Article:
- Take a slow, deep breath through your nose. Count to three while holding your breath and then release through your mouth. Repeat three or four times.
- Breathe normally for 20-30 seconds.
- Do steps 1-2, three more times.
- With your mouth open, push out a few short, strong breaths without breathing in. This would be the type of breath you might use if you were trying to fog up a window.
- Repeat steps 1-4 until you feel less congested. If you’re gasping for air or getting dizzy, stop and try again later.
- Repeat this process throughout the day as necessary to get rid of phlegm.
In addition to deep breathing, other things that can help clear your lungs include steam inhalation and getting exercise.
What to do if you feel like coughing
When you start to feel a cough rising inside you, try one of the following to keep it under control:
- Close your mouth and swallow.
- Breathe through your nose until you no longer need to cough.
- Suck on a hard candy or a throat lozenge.
- Take a sip of a warm or icy cold beverage to soothe your throat.
Trouble breathing after COVID-19
Shortness of breath after COVID-19 is another common symptom. You might find breathing difficult when using the stairs or going for a walk. You may also feel tightness in your chest.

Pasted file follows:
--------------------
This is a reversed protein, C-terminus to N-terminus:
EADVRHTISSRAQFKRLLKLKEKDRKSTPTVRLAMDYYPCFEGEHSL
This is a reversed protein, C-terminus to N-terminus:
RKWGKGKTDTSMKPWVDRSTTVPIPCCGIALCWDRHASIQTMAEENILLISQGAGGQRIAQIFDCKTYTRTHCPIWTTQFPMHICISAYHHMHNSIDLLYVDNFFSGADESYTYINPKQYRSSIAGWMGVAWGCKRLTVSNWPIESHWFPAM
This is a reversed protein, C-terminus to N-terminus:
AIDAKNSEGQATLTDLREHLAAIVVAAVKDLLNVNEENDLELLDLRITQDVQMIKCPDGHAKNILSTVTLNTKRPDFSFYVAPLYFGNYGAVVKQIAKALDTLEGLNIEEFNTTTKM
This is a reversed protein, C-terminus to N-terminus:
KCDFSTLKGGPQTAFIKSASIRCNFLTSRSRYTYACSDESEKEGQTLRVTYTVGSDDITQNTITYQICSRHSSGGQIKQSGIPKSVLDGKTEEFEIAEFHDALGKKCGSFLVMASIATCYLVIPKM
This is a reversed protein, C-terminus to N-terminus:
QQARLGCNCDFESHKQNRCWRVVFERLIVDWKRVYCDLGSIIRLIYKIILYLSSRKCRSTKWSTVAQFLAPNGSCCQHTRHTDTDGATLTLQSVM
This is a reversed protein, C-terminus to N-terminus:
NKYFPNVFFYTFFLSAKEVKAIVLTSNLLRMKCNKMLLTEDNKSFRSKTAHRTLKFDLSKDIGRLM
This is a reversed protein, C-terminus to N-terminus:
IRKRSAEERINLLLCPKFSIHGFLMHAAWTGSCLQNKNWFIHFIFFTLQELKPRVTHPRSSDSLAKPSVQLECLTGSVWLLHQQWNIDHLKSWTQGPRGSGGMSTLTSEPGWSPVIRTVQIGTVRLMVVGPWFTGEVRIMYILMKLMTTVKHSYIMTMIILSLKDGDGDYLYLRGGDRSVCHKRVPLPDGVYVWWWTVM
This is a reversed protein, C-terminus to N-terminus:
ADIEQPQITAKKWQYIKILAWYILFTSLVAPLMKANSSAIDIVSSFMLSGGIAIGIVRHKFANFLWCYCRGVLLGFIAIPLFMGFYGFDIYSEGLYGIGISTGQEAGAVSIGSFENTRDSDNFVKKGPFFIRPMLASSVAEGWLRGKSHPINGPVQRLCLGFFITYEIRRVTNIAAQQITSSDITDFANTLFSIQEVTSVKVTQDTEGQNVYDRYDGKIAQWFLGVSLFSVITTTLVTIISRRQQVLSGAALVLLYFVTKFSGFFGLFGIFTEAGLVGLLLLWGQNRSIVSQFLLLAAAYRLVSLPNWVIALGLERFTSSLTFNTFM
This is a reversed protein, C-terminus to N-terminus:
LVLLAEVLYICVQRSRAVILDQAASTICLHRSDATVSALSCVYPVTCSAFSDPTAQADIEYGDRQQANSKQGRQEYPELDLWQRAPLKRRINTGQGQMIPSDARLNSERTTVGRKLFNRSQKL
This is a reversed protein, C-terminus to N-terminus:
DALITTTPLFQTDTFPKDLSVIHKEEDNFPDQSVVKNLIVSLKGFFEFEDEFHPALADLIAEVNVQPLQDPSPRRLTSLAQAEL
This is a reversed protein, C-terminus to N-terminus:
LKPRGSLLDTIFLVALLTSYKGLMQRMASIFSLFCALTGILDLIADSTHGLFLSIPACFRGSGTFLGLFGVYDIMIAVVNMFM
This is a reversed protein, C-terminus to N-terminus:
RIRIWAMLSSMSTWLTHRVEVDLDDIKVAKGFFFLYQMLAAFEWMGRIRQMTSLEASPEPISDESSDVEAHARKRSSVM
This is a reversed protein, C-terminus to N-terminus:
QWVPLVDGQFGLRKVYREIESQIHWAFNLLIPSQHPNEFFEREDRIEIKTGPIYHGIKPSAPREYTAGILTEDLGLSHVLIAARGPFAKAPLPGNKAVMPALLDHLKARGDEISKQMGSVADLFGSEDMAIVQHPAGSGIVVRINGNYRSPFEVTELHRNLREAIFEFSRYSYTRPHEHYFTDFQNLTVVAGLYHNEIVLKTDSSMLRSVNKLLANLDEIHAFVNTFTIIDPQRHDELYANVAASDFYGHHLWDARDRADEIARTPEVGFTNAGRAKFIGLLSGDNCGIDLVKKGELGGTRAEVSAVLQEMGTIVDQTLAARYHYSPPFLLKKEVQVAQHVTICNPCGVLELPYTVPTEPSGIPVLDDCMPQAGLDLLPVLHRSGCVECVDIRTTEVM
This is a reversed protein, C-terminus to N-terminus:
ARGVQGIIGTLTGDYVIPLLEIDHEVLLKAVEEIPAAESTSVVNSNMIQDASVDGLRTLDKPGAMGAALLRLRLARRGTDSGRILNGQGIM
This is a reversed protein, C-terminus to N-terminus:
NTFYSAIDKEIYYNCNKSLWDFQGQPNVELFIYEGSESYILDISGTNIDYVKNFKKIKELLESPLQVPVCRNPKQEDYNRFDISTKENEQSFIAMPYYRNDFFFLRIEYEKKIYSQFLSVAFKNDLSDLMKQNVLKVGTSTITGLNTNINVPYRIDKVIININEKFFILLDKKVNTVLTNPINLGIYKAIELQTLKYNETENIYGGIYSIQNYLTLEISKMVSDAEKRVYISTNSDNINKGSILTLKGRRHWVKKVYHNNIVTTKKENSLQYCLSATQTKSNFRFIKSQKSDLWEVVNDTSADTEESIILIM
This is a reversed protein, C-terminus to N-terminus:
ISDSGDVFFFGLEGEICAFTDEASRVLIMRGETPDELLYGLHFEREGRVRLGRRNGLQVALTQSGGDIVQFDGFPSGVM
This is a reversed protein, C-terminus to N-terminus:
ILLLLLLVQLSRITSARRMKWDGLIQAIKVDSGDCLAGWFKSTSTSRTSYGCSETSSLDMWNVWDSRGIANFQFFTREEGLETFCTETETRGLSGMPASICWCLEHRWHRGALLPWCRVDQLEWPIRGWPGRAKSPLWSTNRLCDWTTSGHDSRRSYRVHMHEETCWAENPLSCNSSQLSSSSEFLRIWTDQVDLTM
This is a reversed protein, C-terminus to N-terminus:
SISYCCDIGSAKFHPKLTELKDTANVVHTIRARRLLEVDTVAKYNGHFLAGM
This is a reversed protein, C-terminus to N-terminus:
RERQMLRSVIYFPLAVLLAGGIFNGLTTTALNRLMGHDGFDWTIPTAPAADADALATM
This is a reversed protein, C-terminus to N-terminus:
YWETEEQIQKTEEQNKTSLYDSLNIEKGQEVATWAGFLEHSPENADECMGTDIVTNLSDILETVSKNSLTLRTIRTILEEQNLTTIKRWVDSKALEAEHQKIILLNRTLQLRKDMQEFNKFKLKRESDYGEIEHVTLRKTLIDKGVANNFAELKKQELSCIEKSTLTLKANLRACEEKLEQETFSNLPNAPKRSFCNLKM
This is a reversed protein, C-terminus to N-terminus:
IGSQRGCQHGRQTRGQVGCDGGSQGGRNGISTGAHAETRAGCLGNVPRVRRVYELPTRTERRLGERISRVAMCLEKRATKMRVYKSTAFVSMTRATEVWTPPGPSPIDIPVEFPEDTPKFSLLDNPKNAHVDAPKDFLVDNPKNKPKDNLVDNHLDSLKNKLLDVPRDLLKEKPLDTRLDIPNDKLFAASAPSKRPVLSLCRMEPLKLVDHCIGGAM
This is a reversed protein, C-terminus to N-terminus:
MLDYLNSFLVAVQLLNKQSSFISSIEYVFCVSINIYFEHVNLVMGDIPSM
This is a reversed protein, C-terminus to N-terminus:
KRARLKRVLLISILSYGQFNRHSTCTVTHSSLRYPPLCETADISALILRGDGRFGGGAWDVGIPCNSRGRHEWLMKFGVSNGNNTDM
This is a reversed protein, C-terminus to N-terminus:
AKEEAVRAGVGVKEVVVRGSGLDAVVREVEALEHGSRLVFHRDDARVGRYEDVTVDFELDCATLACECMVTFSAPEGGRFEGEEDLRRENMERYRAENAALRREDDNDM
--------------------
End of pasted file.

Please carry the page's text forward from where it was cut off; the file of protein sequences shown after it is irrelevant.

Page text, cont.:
Pay attention to how you feel. If the tightness in your chest comes with the warning signs of a heart attack – such as chest pain, dizziness or lightheadedness – call 911 right away.
How to improve breathing after COVID-19
Getting regular aerobic exercise helps your body, including your lungs, work better. Your goal should be 30 minutes of exercise most days but that might not be realistic right away. So, don’t push yourself too hard and take regular rests if needed.
There are also specific breathing exercises that can help, including:
- Pursed lip breathing. Breathe in through your nose, then pucker your lips as if you’re going to whistle and breathe out.
- Humming while breathing. Breathe in deeply. Then, when breathing out, hum or make the “om” sound that’s often used in meditation and yoga.
If you’re not sure what’s safe for you, talk to your doctor. They can provide suggestions for exercises and tips for regaining your strength after COVID-19.
Breathe easier after COVID-19
If it’s been more than a couple weeks since you got over COVID-19 and it feels like your lungs aren’t getting any better, make an appointment with your primary care doctor. They’ll be able to assess your symptoms and develop a personal treatment plan that may include breathing exercises, antibiotics or steroids.
If your doctor needs more information about the health of your lungs, they may recommend a pulmonary function test – a breathing test that measures how much air your lungs hold and how well they are working.
Your doctor may also refer you for pulmonary rehabilitation for additional care from specialists. The goal of pulmonary rehabilitation is to help you learn the best ways to overcome or manage lung problems after COVID-19. The doctors will work with you on your breathing challenges and help you make changes to improve your quality of life.
If you find that you have other long-haul symptoms – like brain fog, fatigue or loss of taste and smell after COVID-19 – talk to your doctor about those problems, too. There are treatments that can help.